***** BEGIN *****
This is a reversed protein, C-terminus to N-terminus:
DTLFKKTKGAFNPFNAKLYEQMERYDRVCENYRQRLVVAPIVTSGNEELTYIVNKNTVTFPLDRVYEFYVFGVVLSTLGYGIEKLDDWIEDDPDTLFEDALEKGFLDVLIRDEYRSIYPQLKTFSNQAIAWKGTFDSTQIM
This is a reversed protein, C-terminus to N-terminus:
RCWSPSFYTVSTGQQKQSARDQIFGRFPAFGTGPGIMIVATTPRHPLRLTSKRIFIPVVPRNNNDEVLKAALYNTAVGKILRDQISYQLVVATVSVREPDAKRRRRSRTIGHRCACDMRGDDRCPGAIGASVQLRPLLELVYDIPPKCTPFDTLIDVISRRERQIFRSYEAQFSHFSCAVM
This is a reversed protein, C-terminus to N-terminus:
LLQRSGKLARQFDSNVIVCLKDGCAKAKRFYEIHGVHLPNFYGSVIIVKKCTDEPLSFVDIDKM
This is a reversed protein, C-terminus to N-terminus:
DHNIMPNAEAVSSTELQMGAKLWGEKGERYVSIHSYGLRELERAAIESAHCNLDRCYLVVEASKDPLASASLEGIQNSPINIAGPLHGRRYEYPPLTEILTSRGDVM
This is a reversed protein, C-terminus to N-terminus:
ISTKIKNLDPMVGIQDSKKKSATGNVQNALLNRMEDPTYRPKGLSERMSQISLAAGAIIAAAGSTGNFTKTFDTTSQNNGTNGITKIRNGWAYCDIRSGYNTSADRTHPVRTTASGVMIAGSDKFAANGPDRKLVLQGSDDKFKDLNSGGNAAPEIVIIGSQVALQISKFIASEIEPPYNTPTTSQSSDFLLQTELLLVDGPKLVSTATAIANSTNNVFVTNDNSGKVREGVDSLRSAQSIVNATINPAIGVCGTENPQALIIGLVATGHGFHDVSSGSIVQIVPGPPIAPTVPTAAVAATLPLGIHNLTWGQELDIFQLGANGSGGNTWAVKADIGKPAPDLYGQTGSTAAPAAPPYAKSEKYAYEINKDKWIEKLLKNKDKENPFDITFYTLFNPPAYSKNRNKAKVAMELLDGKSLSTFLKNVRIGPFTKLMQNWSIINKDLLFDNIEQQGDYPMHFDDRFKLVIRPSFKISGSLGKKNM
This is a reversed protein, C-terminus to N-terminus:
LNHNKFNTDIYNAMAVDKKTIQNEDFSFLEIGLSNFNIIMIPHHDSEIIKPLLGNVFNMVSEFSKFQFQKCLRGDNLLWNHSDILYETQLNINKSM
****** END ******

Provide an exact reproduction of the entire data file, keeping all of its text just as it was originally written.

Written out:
This is a reversed protein, C-terminus to N-terminus:
DTLFKKTKGAFNPFNAKLYEQMERYDRVCENYRQRLVVAPIVTSGNEELTYIVNKNTVTFPLDRVYEFYVFGVVLSTLGYGIEKLDDWIEDDPDTLFEDALEKGFLDVLIRDEYRSIYPQLKTFSNQAIAWKGTFDSTQIM
This is a reversed protein, C-terminus to N-terminus:
RCWSPSFYTVSTGQQKQSARDQIFGRFPAFGTGPGIMIVATTPRHPLRLTSKRIFIPVVPRNNNDEVLKAALYNTAVGKILRDQISYQLVVATVSVREPDAKRRRRSRTIGHRCACDMRGDDRCPGAIGASVQLRPLLELVYDIPPKCTPFDTLIDVISRRERQIFRSYEAQFSHFSCAVM
This is a reversed protein, C-terminus to N-terminus:
LLQRSGKLARQFDSNVIVCLKDGCAKAKRFYEIHGVHLPNFYGSVIIVKKCTDEPLSFVDIDKM
This is a reversed protein, C-terminus to N-terminus:
DHNIMPNAEAVSSTELQMGAKLWGEKGERYVSIHSYGLRELERAAIESAHCNLDRCYLVVEASKDPLASASLEGIQNSPINIAGPLHGRRYEYPPLTEILTSRGDVM
This is a reversed protein, C-terminus to N-terminus:
ISTKIKNLDPMVGIQDSKKKSATGNVQNALLNRMEDPTYRPKGLSERMSQISLAAGAIIAAAGSTGNFTKTFDTTSQNNGTNGITKIRNGWAYCDIRSGYNTSADRTHPVRTTASGVMIAGSDKFAANGPDRKLVLQGSDDKFKDLNSGGNAAPEIVIIGSQVALQISKFIASEIEPPYNTPTTSQSSDFLLQTELLLVDGPKLVSTATAIANSTNNVFVTNDNSGKVREGVDSLRSAQSIVNATINPAIGVCGTENPQALIIGLVATGHGFHDVSSGSIVQIVPGPPIAPTVPTAAVAATLPLGIHNLTWGQELDIFQLGANGSGGNTWAVKADIGKPAPDLYGQTGSTAAPAAPPYAKSEKYAYEINKDKWIEKLLKNKDKENPFDITFYTLFNPPAYSKNRNKAKVAMELLDGKSLSTFLKNVRIGPFTKLMQNWSIINKDLLFDNIEQQGDYPMHFDDRFKLVIRPSFKISGSLGKKNM
This is a reversed protein, C-terminus to N-terminus:
LNHNKFNTDIYNAMAVDKKTIQNEDFSFLEIGLSNFNIIMIPHHDSEIIKPLLGNVFNMVSEFSKFQFQKCLRGDNLLWNHSDILYETQLNINKSM